The expedition team will engage a wide public audience through an extensive and unprecedented Internet presence from the area, including Facebook Live broadcasts from sea. Special interactive broadcasts will be beamed via the Inner Space Center (ISC), the U.S. facility that supports ocean exploration and education, to three prestigious science museums across the country - the Smithsonian National Museum of Natural History, Washington DC, the Exploratorium, San Francisco CA, and the Alaska SeaLife Center, Seward AK.
Information and details on the project's other general public events via Facebook Live and daily highlight videos will be available at http://www.
A two-hour, ultra-high 4K definition television documentary by the onboard film company David Clark, Inc. will air in 2019.
"It is important for people everywhere on Earth to understand how this region affects all citizens. The region's meltwater, water circulation, and flux of greenhouse gases between the ocean and the atmosphere are impacting wide-scale environmental and climatic changes, including how these changes affect people and wildlife diversity," says NPP principal investigator and project director Gail Scowcroft.
"The project's natural and social scientists will engage a group of university students in hands-on research, as the team addresses important research questions. In addition, diverse audiences will be reached through real-time interactions from sea, a two-hour documentary, and related events. The NPP will provide a visually stunning and historically poignant platform from which diverse audiences will experience this innovative expedition."
The Akademik Ioffe
The project will take place onboard Akademik Ioffe with One Ocean Expeditions, a world leading expedition cruise operator whose core mandates include ocean health, science, and education as part of it's educational programming, while offering immersive experiences for passengers.
The 364-foot Akademik Ioffe is equipped with multiple laboratories, cranes, a "moon pool" shaft through the hull for lowering and raising equipment, and a full suite of oceanographic research tools.
The ship will depart Resolute Bay on August 23, travel south and west to Cambridge Bay via Bellot Strait, then return to Lancaster Sound and Pond Inlet, before travelling down the east side of Baffin Island, with many stops along the way. The expedition will end in Iqaluit on September 13, 2018.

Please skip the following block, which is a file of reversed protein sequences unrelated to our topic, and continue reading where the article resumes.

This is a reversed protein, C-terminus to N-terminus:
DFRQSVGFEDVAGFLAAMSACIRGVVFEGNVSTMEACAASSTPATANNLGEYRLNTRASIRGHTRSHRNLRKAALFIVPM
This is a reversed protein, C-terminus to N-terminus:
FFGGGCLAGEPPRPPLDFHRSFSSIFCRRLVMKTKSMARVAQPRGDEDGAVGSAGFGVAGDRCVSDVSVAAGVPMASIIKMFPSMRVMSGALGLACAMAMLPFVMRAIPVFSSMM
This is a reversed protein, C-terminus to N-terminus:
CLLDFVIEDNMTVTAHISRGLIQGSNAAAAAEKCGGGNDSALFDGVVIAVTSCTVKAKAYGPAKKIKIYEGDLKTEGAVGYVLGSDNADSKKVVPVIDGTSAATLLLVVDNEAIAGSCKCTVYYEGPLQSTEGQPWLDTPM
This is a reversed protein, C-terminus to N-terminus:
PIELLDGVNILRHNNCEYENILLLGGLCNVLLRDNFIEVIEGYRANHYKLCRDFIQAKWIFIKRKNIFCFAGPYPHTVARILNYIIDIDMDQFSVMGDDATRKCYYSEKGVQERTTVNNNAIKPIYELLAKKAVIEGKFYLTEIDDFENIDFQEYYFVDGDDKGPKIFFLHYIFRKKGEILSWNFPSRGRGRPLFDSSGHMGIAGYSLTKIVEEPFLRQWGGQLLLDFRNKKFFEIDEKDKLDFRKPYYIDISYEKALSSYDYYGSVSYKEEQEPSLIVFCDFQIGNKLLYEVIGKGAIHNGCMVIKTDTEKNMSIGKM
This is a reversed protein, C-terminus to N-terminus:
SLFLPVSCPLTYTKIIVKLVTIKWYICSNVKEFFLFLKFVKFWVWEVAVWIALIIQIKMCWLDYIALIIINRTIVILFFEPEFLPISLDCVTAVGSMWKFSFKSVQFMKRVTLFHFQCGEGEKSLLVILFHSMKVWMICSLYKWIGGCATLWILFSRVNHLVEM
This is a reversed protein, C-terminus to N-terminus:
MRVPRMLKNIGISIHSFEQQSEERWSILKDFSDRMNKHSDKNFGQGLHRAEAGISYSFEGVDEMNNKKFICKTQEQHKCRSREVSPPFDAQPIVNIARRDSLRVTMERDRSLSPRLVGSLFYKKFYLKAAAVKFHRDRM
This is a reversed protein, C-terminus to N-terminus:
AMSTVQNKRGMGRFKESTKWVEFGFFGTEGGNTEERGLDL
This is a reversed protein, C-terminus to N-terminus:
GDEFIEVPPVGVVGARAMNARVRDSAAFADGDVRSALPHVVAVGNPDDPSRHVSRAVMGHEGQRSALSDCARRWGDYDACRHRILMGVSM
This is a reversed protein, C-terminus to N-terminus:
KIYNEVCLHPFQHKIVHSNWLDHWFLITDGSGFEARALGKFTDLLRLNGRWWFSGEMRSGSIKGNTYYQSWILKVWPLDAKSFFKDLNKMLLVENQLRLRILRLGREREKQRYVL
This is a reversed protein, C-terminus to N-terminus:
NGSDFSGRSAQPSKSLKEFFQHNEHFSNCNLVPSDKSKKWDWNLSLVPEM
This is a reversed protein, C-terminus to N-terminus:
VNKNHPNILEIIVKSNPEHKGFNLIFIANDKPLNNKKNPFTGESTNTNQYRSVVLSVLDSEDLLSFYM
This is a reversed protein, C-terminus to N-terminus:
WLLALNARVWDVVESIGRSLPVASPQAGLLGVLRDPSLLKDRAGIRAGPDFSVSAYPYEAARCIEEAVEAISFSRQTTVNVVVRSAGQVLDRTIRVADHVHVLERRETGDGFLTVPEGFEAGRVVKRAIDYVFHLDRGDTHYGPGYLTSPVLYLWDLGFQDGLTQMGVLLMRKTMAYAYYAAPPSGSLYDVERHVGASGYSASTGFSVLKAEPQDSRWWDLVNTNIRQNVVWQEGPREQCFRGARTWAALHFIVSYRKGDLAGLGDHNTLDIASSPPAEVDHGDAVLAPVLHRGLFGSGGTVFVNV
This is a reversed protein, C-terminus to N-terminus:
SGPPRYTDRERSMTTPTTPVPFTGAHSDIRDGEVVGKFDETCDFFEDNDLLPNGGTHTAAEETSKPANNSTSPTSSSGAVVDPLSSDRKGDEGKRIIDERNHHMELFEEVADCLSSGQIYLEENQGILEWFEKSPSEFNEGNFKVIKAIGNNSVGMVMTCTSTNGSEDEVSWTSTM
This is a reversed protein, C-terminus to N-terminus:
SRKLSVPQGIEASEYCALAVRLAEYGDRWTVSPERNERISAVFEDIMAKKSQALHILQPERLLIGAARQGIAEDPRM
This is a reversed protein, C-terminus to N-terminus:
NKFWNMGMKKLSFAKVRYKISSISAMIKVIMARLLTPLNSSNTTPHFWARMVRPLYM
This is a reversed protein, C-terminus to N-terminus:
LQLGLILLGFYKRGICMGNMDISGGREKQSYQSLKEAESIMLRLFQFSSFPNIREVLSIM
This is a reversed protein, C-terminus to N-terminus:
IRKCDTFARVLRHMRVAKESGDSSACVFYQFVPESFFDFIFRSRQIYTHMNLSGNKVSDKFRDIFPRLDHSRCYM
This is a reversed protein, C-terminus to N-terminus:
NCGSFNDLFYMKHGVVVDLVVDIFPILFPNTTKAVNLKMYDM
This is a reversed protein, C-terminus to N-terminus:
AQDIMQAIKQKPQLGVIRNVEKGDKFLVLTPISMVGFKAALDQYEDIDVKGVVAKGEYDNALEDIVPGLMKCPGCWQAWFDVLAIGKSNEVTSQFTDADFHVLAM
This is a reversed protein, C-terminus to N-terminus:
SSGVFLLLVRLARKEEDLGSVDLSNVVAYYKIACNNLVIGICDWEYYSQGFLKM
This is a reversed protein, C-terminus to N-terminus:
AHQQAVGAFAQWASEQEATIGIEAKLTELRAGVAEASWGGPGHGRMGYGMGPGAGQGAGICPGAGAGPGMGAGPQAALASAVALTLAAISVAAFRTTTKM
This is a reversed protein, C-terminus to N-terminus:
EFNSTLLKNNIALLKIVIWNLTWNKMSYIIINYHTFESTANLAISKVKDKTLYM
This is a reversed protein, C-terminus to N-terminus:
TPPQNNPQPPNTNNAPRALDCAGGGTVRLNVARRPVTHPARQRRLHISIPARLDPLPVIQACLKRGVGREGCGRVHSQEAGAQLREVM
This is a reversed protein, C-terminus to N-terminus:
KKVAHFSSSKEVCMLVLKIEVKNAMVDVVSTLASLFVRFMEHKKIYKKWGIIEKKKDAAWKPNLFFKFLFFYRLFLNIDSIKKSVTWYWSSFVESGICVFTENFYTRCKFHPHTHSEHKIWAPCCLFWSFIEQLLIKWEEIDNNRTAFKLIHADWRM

On the 22-day journey, students will participate in hands-on research with onboard scientists, and make shore visits, including to wildlife and research sites.
Scientific research areas
The physics of Arctic ocean circulation: Transpolar water drift through the Canadian Arctic Archipelago (CAA)
Scientists will investigate the increased freshwater storage and export from the upper Arctic ocean due to a warming Arctic. As ice melting occurs, increased freshwater is accumulating in the Arctic, resulting in a large freshwater anomaly.
Freshwater inputs can have dramatic impacts on ocean circulation, particularly when freshwater is discharged into the North Atlantic Ocean from the Arctic. The CAA, and particularly Northwest Passage, is one of the principal conduits for freshwater transport from the Arctic Ocean to the North Atlantic.
There is uncertainty about the magnitude of the flow of water through the various restricted outlets from the Arctic to the Atlantic. One of the pathways for this freshwater transport can be found in the Northwest Passage, where the Northwest Passage Project expedition will take place.
Chemistry of the melting Arctic and marginal seas: Water column chemistry affecting greenhouse gas fluxes
The concentration and isotopic composition of methane and carbon dioxide in the Arctic Ocean and atmosphere are of great interest, as both are greenhouse gases and the sources and flux of both between the ocean and atmosphere are important components of the global climate system.